Firefox users all over the world have been struggling with a strange problem – all of sudden Firefox browser has disabled all the installed active add-ons. You cannot enable them – only options displayed are remove or find a replacement. You cannot even install new extensions from the Mozilla’s add-on repository.
Mozilla is aware of this problem and has provided a temporary relief or workaround for this fiasco. In order to use this temporary relief you have to follow these simple steps:
- Launch Firefox browser, type about:preferences#privacy in the address bar and press Enter.
- Find the section Firefox Data Collection and Use.
- Place checkmark in all the options under this section specially the first two – Allow Firefox to send technical and interaction data to Mozilla, and Allow Firefox to install and run studies.
- That’s it. Now all you have to do is wait. In next one or two hours, Mozilla will automatically download some studies to be run in your Firefox browser. You can verify by visiting about:studies in Firefox. You should be able to see the hotfix update 1548973. Once this study is installed, all the installed add-ons will be auto-enabled and you can continue using Firefox as usual. You may have to close and re-launch Firefox browser.
- After add-ons have become enabled again, you may disable the Studies option (step 3 above) if you want.
This workaround is not for long term use and some users may not want to enable data collection options of Mozilla Firefox. But you can disable these studies options once the add-ons have become enabled. According to Mozilla, the problem exists on their end and they will fix this problem soon. This hotfix is meant for the Firefox browser for the Desktop computers and supports Firefox release, beta and nightly channels.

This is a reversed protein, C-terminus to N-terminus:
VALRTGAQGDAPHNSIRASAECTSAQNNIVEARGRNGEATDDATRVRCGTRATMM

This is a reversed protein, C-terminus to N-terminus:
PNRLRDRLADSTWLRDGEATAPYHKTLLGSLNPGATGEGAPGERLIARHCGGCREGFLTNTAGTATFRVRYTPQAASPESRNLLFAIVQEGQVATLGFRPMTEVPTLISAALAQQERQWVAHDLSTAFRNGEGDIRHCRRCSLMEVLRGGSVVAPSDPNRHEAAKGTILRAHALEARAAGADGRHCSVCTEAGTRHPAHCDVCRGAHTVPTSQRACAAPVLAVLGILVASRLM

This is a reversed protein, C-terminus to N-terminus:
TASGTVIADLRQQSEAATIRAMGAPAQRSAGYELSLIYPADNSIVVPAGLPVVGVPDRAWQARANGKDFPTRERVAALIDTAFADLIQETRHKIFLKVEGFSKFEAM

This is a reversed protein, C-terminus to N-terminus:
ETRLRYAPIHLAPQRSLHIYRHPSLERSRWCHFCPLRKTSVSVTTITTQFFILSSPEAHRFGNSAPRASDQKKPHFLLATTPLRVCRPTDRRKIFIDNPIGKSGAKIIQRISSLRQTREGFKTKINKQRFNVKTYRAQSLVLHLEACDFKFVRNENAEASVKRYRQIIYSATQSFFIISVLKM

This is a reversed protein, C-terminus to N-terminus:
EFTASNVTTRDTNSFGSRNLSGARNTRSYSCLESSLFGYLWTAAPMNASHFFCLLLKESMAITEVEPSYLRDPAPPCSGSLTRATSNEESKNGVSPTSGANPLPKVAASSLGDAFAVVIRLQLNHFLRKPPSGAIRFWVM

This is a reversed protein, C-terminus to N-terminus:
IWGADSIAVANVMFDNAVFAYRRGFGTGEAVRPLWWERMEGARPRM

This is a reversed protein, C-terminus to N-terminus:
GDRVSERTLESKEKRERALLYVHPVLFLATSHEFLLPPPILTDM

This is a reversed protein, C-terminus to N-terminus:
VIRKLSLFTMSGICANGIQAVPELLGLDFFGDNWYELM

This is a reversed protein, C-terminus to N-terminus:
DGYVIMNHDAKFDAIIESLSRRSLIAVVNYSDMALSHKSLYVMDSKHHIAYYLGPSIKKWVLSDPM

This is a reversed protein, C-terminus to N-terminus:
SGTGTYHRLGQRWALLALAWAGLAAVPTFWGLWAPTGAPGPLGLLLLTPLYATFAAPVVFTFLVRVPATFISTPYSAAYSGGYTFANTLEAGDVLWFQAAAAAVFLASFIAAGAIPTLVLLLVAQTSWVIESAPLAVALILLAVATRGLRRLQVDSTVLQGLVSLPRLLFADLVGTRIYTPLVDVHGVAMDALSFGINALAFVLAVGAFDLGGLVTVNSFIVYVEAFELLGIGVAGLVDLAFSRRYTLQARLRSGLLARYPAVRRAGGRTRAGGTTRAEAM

For more information about this hotfix, you can read Mozilla blog at https://blog.mozilla.org/addons/2019/05/04/update-regarding-add-ons-in-firefox/.
You’d think that the developers would have discovered this during regression testing. I don’t think this was a bug at all; it smells more like an intentional ‘security’ measure gone berserk. I won’t allow any software to dictate its behavior in this manner and will now join the mass exodus bidding farewell to Firefox. Enough is enough.
You are right. In the midst of very tough competition from Chrome, mistakes like this will definitely cost Firefox dearly.
Last time this happens to me w/ Firefox. It’s happened before because the developers ARE STUPID PROGRAMMERS who don;t know how the real world works
SWITCHING TO CHROME
They have ALSO disabled their community support sign-ins to avoid more blowback for their IDIOTIC WORK HABITS
*UCK you programmers
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